Treasurer Joe Hockey has threatened to go around the Parliament to cut government spending as figures suggest the Budget is facing a $300 billion hole.
Opening a fresh front in his battle to get key Budget spending cuts through the Senate, Mr Hockey said he had alternatives to the measures opposed by ALP, Greens, Palmer United Party and crossbench senators.
Measures including a $7 co-payment on Medicare services and cuts to Family Tax Benefits face opposition in the Senate.
Another $9 billion hole has been blasted in the Budget by PUP, which has vowed to oppose the mining tax if the Government axes measures linked to it, including the low-income superannuation contribution.
Even the Government abolishing the carbon tax is costing the Budget, with other tax cuts - introduced to compensate for its set up - being kept.
Figures compiled by Deloitte Access Economics suggest that if all opposition parties stick to their current stance, the Budget will be $300 billion further in the red over the next decade.
Changes to the Government's Budget for Family Tax Benefit Part B, a lower tax-free threshold and cuts to higher education would cause the biggest long-term pain.
Access director Chris Richardson said slower revenues and more spending, on top of the opposition to key Budget measures, were major headaches.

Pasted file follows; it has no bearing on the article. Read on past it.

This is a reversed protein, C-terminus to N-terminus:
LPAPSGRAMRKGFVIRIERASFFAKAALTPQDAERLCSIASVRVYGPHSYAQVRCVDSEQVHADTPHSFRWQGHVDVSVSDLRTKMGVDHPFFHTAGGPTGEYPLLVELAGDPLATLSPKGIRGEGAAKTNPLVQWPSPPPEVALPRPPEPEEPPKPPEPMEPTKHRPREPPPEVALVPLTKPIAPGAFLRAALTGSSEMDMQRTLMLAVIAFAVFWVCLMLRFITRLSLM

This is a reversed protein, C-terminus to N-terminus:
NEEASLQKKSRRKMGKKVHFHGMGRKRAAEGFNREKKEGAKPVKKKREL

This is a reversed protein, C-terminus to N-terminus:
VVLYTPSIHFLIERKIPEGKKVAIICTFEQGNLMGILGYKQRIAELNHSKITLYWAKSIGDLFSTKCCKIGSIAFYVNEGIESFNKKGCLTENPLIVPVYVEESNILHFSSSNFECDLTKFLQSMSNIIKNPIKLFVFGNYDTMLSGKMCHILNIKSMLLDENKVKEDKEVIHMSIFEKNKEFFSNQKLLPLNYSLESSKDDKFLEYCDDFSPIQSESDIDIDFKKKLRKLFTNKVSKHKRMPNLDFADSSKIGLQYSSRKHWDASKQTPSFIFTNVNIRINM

"The Budget's burning through money right now," he told _The West Australian _.
Even getting some of the contended measures through the Senate would deal a blow to the Government's longer-term strategy of offering tax cuts beyond the next election campaign.
Mr Hockey, whose comments caught many coalition MPs off guard, said he might have no alternative but to cut other - unnamed - parts of the Budget.
"We need to look at other savings initiatives that may not require legislation and I would ask the Greens and the Labor Party - who between them hold 35 votes on the floor of the Senate - to understand there are alternatives for a government," he said.
The Government yesterday also sought to embarrass Labor by introducing a Bill to delay a change in the tax-free threshold, which Labor had signalled it would make law before last year's election. The measure would save the Budget just $1.5 billion over three years. Labor reacted by highlighting areas where the Government might look for savings, including in its Commission of Audit.
The audit recommended abolishing Family Tax Benefit Part B and imposing a $15 co-payment on Medicare services.
Opposition Leader Bill Shorten said voters were upset with cuts the Government wanted.
A NAB survey of people's attitudes towards the Budget, released yesterday, revealed deep anxiety among women, families and low-income earners over its impact.